Nevada State Sen. Richard Segerblom has proposed amending a Nevada law patterned after Title VII of the Civil Rights Act of 1964, 42 U.S.C. §§ 2000e et seq., as amended, which prohibits employment discrimination based on race, color, religion, sex, and national origin.
Sen. Segerblom wants to provide individuals who can prove they are the victims of a hostile work environment the right to a remedy under the law whether or not they can show illegal discrimination. In other words, he has proposed making the hostile workplace remedy status-blind.
Segerblom’s proposed bill defines “abusive conduct” as:
- Repeated verbal abuse in the form of derogatory remarks, insults and epithets;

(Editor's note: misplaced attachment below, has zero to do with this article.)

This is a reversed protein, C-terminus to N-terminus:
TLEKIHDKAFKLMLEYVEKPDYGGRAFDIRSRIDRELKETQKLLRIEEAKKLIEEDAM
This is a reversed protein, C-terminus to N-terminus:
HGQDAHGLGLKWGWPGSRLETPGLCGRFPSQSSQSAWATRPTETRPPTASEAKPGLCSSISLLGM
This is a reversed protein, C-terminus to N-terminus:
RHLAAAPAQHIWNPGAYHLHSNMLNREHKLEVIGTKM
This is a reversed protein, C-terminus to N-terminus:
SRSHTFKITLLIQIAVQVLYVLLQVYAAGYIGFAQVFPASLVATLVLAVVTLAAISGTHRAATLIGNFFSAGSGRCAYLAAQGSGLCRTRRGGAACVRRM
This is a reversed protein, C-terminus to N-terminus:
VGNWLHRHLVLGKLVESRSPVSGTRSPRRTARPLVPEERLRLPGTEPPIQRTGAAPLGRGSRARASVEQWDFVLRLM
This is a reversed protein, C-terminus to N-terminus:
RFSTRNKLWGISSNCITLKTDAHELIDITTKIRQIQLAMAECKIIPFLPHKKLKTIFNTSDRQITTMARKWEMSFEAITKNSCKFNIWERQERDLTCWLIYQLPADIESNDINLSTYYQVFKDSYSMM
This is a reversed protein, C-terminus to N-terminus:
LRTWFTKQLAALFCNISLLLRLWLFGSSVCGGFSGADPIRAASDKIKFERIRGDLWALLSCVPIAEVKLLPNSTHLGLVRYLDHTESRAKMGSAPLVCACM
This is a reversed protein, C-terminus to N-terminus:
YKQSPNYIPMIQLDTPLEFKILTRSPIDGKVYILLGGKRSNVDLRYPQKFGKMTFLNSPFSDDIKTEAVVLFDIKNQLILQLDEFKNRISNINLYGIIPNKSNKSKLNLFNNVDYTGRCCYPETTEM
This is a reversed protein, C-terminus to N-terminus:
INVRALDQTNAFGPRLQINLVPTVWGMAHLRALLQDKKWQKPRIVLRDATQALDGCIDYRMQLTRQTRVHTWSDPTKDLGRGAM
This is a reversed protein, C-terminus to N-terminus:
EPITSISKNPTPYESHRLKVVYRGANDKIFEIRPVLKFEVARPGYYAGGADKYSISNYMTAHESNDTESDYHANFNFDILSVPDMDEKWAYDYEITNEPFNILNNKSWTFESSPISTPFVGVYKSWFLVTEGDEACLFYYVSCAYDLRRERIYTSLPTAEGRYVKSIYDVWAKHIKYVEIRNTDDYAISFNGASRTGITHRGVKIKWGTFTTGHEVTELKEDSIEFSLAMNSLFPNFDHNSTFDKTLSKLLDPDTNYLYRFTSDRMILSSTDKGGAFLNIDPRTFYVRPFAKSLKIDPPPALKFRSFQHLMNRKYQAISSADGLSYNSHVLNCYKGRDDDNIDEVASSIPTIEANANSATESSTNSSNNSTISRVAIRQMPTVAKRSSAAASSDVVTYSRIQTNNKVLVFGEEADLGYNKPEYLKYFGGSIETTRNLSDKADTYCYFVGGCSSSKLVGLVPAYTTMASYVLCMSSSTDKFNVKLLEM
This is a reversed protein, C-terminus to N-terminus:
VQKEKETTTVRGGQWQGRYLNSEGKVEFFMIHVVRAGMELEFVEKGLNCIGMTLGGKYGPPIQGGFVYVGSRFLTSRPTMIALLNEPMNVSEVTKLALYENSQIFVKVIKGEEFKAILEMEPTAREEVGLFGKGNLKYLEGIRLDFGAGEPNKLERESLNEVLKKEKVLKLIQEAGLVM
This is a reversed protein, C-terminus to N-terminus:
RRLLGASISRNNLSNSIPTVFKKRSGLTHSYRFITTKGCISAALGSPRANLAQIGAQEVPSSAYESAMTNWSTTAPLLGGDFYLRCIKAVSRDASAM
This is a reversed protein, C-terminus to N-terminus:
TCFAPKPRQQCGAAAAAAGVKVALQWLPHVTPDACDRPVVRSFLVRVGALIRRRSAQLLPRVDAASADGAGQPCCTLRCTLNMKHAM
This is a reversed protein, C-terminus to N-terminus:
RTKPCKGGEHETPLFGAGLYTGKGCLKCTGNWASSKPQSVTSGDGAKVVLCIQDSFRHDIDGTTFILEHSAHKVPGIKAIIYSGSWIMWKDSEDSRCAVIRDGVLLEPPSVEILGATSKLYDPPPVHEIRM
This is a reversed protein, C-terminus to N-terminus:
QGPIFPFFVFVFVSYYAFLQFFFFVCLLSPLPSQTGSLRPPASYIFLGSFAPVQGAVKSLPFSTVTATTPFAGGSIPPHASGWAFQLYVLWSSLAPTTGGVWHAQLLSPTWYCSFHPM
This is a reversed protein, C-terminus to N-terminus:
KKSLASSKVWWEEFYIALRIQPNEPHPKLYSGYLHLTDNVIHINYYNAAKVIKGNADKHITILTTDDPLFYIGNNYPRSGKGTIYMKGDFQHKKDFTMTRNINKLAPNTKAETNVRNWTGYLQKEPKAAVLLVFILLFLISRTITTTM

- Verbal or physical conduct which is threatening, intimidating, and humiliating; and
- The gratuitous sabotage or undermining of a person’s work product.
Unless the abuse is particularly egregious, abusive conduct must be directed at the employee target on more than one occasion.
It is not difficult for employers to avoid liability under the proposed bill. The bill states that it is an affirmative defense to an action for abusive conduct in a work environment if the employer:
- Exercised reasonable care to prevent the abusive conduct; and
- Promptly corrected the abusive conduct.
If an employer is found to be liable, the employer could be assessed damages, back pay, costs, and attorney’s fees.
Segerblom’s proposed bill provides significantly more protection to targets of workpladce bullying than the Healthy Workplace Bill proposed by the Workplace Bullying Institute.